Naegleria Infections Explained

A naegleria infection is an extremely rare and fatal infections that involves the brain. This infection is caused by an amoeba that can be found in hot springs, freshwater lakes, and rivers. You can contract this amoeba by swimming or doing other water sports in the body of water. This amoeba is also known as Naegleria fowleri. This amoeba is usually found in warm bodies of fresh water, usually during the summertime.

Sometimes, the amoeba can be found in soil as well. This amoeba can travel up one's nose and into the brain via contaminated water, causing severe damage. Many reported cases of a naegleria infection die within a week of contracting this disease. Although millions are exposed to the amoeba that causes naegleria each year, only a few actually contract the infection. During the years 2005 to 2014, only 35 naegleria infections were reported. It has still been unknown why some people develop this infection while many others do not.

Naegleria infections causes primary amebic meningoencephalitis, a disease that causes the inflammation of the brain and destruction of the brain tissue. Some early signs of naegleria infection that may occur within the first 2 to 15 days of exposure include hallucinations, sleepiness, seizures, confusion, loss of balance, stiff neck, fever, nausea, vomiting, change in sense of taste and smell, and severe headache.

Because these symptom progress quickly, death can occur within a week. Although this is a rare disease, there are certain factors that increase your risk for this infection. Those who swim in freshwater are more likely to contract this infections. When there is a heat wave, the water will warm up, making it the perfect place for the amoeba to thrive in.

Age also plays a factor as well. Because children and young adults are most likely to be infected because they are more likely to stay in the water for a longer time and are more active in the water.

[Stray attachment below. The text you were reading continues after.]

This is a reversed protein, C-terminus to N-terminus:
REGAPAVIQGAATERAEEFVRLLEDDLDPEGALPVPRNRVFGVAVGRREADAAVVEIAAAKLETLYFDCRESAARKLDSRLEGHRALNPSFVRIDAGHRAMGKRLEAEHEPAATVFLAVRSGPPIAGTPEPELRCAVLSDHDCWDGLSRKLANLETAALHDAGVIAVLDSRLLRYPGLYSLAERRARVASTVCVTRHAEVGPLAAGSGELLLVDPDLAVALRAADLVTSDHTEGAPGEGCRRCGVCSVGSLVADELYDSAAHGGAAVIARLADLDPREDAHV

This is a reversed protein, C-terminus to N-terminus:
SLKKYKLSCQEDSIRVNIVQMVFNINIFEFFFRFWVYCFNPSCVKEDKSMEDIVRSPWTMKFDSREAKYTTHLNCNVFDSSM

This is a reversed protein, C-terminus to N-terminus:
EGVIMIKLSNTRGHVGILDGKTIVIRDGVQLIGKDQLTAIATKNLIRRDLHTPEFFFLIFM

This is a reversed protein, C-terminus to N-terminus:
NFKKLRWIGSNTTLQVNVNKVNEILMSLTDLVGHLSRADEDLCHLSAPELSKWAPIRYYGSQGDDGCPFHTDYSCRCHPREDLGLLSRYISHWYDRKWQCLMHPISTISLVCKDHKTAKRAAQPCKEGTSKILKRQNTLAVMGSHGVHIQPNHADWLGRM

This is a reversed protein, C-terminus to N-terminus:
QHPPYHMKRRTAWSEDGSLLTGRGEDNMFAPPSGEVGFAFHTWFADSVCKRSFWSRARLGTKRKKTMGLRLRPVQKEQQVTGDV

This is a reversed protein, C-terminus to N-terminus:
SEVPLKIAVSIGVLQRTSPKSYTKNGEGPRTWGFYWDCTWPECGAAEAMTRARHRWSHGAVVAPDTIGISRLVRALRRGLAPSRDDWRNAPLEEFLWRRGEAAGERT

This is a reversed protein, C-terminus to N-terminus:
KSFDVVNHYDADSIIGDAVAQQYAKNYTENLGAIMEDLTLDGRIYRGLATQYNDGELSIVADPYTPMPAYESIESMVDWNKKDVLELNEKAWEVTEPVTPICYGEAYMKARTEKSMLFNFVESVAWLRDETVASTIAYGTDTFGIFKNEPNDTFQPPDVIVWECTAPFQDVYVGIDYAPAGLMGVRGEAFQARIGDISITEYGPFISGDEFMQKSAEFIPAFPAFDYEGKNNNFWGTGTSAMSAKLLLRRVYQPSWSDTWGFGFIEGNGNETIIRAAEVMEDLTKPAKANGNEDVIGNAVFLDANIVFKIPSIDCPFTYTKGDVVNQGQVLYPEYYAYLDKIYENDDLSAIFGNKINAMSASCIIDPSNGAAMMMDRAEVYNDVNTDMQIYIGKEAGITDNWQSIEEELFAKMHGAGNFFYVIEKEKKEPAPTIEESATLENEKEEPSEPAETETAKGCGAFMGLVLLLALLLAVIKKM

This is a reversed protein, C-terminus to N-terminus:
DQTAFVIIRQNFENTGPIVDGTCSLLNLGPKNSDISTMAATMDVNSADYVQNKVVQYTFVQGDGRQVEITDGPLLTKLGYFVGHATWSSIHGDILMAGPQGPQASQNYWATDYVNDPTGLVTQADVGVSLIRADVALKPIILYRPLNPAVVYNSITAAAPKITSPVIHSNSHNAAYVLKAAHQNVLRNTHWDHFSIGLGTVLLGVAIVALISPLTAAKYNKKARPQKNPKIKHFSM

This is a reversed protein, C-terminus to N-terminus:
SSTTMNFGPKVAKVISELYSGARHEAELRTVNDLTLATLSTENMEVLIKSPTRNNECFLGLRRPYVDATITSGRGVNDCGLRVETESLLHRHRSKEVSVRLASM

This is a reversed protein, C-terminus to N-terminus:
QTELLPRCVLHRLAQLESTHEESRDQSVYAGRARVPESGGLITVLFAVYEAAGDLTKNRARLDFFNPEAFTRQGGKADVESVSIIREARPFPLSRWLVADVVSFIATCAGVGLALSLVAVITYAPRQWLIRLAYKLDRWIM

In order to diagnose naegleria infection, there are some tests doctors can use. A computerized tomography (CT) or magnetic resonance imaging (MRI) can be used to look for any swelling or bleeding in the brain. A CT scan uses a combination of X-ray views taken from multiple angles to reveal detailed cross sectional images. An MRI uses a strong magnetic field and radio waves to reveal very detailed images of the soft tissues (for example: the brain). Another way to detect a naegleria infection would be to administer a spinal tap. Naegleria amoeba can be found in the fluid that surrounds the brain and spinal cord under a microscope. During a spinal tap, the spinal fluid would be gathered by inserting a needle in the lower back. This test can also detect inflammatory cells in the spinal fluid.

Even with early detection, there are not many that survive. However, if this disease is to be diagnosed early on, there is a higher chance of survival.

The primary form of treatment for naegleria infection is an antifungal drug called amphotericin B. This drug can be injected into the vein or into the spinal cord to kill the amoebas. Recently, a drug called miltefosine (also known as Impavido) can be used for an emergency treatment of naegleria infection. This drug, along with a variety of other medications and management of brain swelling, can increase the chances of survival.There are some ways to prevent this infections. It is suggested that one avoid swimming or diving in warm freshwater lakes and rivers. It is also recommended to hold one's nose shut or use nose clips when submerged in warm bodies of fresh water. 

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